Measuring brightness

Pulp brightness is critical as it directly affects production costs. Insufficient brightness means poor paper quality (or possible product rejection), while excess brightness can be more costly due to extra chemicals needed to treat the pulp. Drastic changes of waste paper characteristics over time, even in the same mill, add to the control difficulty. A further complication is that brightness of finished paper must be predicted from a largely liquid state (slurry), explains James Mantooth, segment manager, pulp and paper industry, at Siemens Energy & Automation.

Previously, expertise of plant operators and extensive lab analyses were used to regulate the process. This wasn't cost-effective, since operators tended to apply conservative control and laboratory procedures were time consuming. Traditional modeling and computing methods could not provide adequate control.

Neuro-fuzzy modeling delivered the solution, according to Mantooth. Siflot resulted from research and input from operators and paper-industry experts. It measures brightness as a process variable to accurately control production. Siflot consists of four modules:

  • Case Constructor—collects data from online measurements, synchronizes lab data, and validates sensors.

  • Soft sensors—located before and after the flotation stage use existing sensors, known process parameters, and software to calculate a stable brightness value.

  • Neuro-fuzzy model—analyzes data to calculate final brightness and recommends process improvements.

  • Economic model—provides an overview of flotation-cell optimization. Siflot integrates a real-time cost function, advising operators of process changes needed to obtain desired paper brightness at optimal product cost.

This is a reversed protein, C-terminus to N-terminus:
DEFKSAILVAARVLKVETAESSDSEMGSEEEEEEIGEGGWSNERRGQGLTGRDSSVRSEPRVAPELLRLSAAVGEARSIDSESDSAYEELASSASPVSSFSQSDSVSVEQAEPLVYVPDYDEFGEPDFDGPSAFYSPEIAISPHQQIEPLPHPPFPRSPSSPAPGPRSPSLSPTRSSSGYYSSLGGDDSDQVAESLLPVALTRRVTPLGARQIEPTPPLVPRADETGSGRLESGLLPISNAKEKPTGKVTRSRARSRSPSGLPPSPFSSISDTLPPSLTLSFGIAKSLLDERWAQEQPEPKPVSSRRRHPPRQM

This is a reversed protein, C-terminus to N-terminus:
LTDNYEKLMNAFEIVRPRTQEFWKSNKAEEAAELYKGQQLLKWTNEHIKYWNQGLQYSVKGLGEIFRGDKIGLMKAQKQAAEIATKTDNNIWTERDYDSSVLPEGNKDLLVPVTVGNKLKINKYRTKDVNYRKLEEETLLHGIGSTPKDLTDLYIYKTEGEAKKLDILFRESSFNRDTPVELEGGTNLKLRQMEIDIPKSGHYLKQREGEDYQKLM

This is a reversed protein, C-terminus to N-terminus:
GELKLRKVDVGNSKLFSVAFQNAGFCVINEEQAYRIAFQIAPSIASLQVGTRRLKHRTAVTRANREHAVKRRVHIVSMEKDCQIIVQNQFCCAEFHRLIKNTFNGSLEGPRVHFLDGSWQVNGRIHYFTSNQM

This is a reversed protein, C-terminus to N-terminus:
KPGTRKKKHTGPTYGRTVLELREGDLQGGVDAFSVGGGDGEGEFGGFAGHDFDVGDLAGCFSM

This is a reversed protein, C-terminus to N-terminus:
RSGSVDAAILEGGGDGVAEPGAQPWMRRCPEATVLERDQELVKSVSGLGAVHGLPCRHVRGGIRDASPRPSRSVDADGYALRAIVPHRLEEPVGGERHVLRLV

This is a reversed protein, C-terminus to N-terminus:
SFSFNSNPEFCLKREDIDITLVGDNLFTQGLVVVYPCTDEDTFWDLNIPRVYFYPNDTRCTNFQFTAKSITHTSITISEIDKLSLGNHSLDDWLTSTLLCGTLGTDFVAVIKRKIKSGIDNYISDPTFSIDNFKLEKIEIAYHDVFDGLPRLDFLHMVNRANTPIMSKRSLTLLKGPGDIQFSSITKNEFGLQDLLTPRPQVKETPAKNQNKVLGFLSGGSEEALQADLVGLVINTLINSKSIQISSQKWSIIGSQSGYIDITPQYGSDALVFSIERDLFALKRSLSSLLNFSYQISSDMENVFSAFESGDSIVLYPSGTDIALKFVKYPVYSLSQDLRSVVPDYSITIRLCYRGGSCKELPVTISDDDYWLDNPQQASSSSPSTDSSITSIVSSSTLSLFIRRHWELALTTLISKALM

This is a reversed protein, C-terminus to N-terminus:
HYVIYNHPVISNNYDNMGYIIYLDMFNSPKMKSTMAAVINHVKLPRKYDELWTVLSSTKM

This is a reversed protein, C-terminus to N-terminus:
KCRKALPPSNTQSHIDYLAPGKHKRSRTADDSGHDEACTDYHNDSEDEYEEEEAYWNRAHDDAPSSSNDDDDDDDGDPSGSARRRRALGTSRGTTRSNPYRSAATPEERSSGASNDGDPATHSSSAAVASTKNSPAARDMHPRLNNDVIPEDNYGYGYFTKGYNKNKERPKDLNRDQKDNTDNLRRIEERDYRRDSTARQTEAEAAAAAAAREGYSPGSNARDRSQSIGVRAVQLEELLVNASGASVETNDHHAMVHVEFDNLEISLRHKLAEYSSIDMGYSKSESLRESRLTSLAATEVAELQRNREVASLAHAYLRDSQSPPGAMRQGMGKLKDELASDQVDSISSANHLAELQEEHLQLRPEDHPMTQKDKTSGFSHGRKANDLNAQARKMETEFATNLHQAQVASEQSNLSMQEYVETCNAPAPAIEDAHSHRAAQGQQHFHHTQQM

A prototype Siflot system has been in service at Lang Papier (Ettringen, Germany) since September 2001, produced jointly by Siemens, the University of Darmstadt, and Lang. Based on annual paper production of 200,000 metric tons, Siflot saved $250,000 in bleaching chemicals. Siemens also lists cost reductions of up to $700,000 with higher brightness processes, $50,000 for reduced lab analysis, and $400,000 for less reject pulp and related disposal costs—for total potential annual savings of $700,000 to $1.150 million.

Humorous beginnings

The humor around AI methods remains part of the challenge... such as the light-hearted "fuzzy jokes" that followed Yokogawa's introduction of fuzzy logic to industrial automation in 1989. Customers, skeptical of what FL could do for temperature-controller performance, changed their minds after trying out Super Control with FL and experiencing dramatic improvement in their temperature-control applications, says Clayton Wilson, product manager at Yokogawa Corp. of America.

"Over the years, Yokogawa has embedded fuzzy logic into all of its single-loop temperature controllers—FA-M3 PLC and CX1000/2000 Network Control Station," explains Wilson.

Super Control with FL is designed to eliminate shortcomings inherent to PID controllers, which can be tuned for various conditions, though not perfectly for all situations. When tuned to be sensitive to process upsets, PID controllers recover quickly, but tend to overshoot excessively on start-ups, setpoint changes, or recovery from major disturbances. Conversely, when tuned to reduce overshoot, a PID controller will "hunt" around its setpoint and provide slow response to disturbances. "Most people compromise the tuning parameters, which results in mediocre control," continues Wilson.


Paper brightness value calculated by Siemens’ Siflot tool is indicated to process operators or used by the automatic control system as a manipulated variable.

Yokogawa applies fuzzy logic to a controller through two basic parts of Super Control: Setpoint Modifier (SM) and Setpoint Selector . Acting as an "expert operator," SM models a specific process, looking at the process knowledge base, while recognizing limitations of the system's dynamics and nonlinearities. "[SM] tricks the system into performing perfectly by feeding artificial target setpoints into the PID block," he adds. Setpoint Selector passes SM input to the controller.

One example of temperature control using FL is at Dolco Packaging Corp. (Decatur, IN), a maker of pressed Styrofoam food cartons (photo). On a press with 28 temperature zones, fuzzy logic in Yokogawa FA-M3 controllers stabilized temperature under a variety of load conditions and materials, keeping overshoot to under 1 degree.

Not only for processes